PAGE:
Okay, maybe we can’t resist the temptation to jump up in the middle of the bar and throw money around…but at least when we’re doing so, let’s toss a few bananas toward those two big fellows in the back of the room.

Tom Yamachika is the Interim President of the Tax Foundation of Hawaii. Mr. Yamachika’s commentary is printed each week in the Maui News, West Hawaii Today, Garden Isle News, and the HawaiiReporter.com.

 

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One Response

  1. Tom Yamachika
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    From the Grassroot Institute of Hawaii President’s Corner:

    Promoting best practices for the state’s unfunded liabilities
    Keli’i Akina, Ph.D., President/CEO, Grassroot Institute of Hawaii

    It’s no secret that the state’s unfunded liabilities demand decisive action in order to avoid serious consequences for the state’s budget and economy. But do our policymakers have the courage to make the bold decisions that may be required?
    According to a recent report from State Budget Solutions, Hawaii may one day be forced to break the promise it made to its employees regarding their pensions and benefits. Though we are not one the top ten states for total fair market valuation of unfunded liabilities, when the size and funding ratio of the state is taken into account, Hawaii ranks among the worst ten states in the country. The funded ratio (which is a more accurate indication of the health of a state’s pension plan) in Hawaii is only 29%. Moreover, if the fair market value of the state’s total unfunded liabilities were viewed on a per capita basis, the average Hawaii citizen would be responsible for $21,852 (the seventh highest per capital share in the nation).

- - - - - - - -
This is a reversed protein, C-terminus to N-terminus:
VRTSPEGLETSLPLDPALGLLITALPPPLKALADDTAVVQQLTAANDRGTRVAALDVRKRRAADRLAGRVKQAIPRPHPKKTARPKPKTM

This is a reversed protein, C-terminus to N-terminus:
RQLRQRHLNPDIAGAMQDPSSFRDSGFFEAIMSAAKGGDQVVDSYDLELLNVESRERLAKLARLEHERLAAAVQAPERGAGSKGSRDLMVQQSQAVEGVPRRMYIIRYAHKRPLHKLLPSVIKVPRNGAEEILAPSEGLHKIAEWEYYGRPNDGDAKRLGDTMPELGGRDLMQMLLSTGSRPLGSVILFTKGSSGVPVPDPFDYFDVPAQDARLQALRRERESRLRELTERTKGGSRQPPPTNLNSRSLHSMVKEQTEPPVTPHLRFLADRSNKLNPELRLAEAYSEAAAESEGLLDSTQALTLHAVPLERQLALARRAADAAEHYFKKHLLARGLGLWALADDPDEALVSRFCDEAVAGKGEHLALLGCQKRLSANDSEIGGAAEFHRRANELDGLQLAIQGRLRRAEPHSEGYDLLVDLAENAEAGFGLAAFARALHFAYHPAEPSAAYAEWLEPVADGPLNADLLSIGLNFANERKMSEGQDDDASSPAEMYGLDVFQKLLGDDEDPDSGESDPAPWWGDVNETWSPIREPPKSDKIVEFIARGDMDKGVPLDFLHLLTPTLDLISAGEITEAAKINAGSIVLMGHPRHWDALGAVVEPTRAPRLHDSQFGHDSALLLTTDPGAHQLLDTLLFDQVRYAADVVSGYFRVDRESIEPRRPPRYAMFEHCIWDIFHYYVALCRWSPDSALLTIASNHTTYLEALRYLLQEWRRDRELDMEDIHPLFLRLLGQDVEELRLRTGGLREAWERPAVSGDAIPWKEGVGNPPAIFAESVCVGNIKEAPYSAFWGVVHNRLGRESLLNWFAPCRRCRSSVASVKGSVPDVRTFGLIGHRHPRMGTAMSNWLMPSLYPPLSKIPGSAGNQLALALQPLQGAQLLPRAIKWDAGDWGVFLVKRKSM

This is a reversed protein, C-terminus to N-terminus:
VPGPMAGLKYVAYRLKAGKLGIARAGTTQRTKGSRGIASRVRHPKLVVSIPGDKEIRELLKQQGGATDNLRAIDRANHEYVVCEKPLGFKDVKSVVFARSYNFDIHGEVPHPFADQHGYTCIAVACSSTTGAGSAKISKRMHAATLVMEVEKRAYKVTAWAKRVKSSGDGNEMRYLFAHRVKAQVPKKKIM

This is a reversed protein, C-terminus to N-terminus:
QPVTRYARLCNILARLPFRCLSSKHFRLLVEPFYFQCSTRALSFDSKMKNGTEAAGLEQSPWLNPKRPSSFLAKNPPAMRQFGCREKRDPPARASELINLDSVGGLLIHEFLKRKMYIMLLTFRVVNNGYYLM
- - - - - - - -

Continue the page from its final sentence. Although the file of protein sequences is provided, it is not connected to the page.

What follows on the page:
So what can we do? Most agree that some effort has to be made to pay down the unfunded liabilities, but that’s just the beginning. We would do well to consider stronger policies, like those recently enacted in Silicon Valley. San Jose, California was struggling with a system that had created a budgetary crisis. With many workers able to take early retirement on six-figure pensions, the city found itself in a situation where it couldn’t afford to pay its current workers because it was spending so much to pay the retired ones. The only way to halt these exploding costs was through reform measures that modified benefits for current workers as well as future ones. Employees are given a choice between paying more of their salary for the current benefits or choosing a more moderate plan that includes a higher retirement age, a lower cost of living adjustment, and smaller future accruals. Though the city’s mayoral election became a referendum on the pension reforms, the voters understood the depth of the crisis and elected the candidate who pledged to uphold the changes.

    The state has a responsibility to fulfill promises it has made to state employees and, at the same time, must stop making future promises it cannot keep. While that’s a tough act, courageous leadership can make it happen. Specifically, lawmakers must ensure an airtight commitment to pay down current unfunded liabilities and at the same time raise revenues by measures that boost the economy and the prosperity of businesses and tax-payers. In addition, government and citizens need to accept the reality that state compensation and pension plans must be restructured based upon successful best-practices of other states and local governments.